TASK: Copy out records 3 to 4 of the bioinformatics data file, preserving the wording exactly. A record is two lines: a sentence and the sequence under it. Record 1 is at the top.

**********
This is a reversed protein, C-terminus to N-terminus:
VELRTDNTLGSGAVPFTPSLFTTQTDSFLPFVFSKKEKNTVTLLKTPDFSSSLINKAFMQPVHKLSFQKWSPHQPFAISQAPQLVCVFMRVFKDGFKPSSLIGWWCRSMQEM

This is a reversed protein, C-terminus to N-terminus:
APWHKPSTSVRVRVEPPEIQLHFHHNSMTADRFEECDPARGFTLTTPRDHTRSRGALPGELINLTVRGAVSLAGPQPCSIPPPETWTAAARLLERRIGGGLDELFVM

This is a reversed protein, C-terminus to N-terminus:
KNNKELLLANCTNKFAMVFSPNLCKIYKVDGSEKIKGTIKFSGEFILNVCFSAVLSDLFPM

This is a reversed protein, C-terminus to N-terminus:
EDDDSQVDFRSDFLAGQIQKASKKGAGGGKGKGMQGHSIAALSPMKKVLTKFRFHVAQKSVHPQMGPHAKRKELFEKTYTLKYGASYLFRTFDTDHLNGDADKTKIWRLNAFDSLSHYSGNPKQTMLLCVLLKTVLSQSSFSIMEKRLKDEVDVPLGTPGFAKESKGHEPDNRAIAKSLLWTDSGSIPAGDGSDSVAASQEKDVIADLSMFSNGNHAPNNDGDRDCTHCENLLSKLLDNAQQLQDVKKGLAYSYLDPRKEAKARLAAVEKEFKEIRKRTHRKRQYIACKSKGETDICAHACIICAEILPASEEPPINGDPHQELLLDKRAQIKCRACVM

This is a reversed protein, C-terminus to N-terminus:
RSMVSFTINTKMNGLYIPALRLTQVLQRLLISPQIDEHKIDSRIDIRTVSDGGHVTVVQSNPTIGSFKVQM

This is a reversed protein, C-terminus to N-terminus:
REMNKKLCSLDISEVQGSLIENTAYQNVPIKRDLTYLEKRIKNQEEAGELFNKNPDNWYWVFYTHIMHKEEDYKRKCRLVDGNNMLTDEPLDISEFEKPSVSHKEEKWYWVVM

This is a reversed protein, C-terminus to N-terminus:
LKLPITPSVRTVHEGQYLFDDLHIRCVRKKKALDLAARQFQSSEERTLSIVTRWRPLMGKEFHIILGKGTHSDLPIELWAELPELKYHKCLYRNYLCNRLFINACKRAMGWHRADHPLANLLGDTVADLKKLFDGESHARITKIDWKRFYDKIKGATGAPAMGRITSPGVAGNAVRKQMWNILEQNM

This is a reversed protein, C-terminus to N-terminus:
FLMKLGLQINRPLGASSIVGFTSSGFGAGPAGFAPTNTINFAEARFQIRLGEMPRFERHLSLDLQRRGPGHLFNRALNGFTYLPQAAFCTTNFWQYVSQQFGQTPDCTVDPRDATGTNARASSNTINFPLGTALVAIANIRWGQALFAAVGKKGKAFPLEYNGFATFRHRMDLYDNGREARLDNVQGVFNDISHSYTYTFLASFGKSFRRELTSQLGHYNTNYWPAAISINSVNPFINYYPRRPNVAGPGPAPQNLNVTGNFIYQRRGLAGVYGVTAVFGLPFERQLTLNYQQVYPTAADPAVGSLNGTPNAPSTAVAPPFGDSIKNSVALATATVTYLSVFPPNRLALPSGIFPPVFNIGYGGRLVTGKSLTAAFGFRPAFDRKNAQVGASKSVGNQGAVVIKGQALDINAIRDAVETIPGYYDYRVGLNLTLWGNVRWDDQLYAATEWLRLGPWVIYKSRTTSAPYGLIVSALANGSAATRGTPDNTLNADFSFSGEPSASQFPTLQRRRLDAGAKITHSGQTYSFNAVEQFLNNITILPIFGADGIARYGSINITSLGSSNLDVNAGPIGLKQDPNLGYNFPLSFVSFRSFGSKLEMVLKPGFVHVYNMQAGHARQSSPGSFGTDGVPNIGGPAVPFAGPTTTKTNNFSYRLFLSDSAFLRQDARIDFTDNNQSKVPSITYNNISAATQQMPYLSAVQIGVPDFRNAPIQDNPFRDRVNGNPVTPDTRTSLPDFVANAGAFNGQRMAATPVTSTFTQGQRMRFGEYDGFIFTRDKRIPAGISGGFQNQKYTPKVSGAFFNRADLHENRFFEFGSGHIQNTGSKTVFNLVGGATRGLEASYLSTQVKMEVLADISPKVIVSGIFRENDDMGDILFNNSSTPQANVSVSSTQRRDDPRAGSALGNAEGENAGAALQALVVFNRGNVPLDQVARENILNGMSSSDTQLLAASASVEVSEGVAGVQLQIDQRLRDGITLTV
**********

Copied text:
This is a reversed protein, C-terminus to N-terminus:
KNNKELLLANCTNKFAMVFSPNLCKIYKVDGSEKIKGTIKFSGEFILNVCFSAVLSDLFPM

This is a reversed protein, C-terminus to N-terminus:
EDDDSQVDFRSDFLAGQIQKASKKGAGGGKGKGMQGHSIAALSPMKKVLTKFRFHVAQKSVHPQMGPHAKRKELFEKTYTLKYGASYLFRTFDTDHLNGDADKTKIWRLNAFDSLSHYSGNPKQTMLLCVLLKTVLSQSSFSIMEKRLKDEVDVPLGTPGFAKESKGHEPDNRAIAKSLLWTDSGSIPAGDGSDSVAASQEKDVIADLSMFSNGNHAPNNDGDRDCTHCENLLSKLLDNAQQLQDVKKGLAYSYLDPRKEAKARLAAVEKEFKEIRKRTHRKRQYIACKSKGETDICAHACIICAEILPASEEPPINGDPHQELLLDKRAQIKCRACVM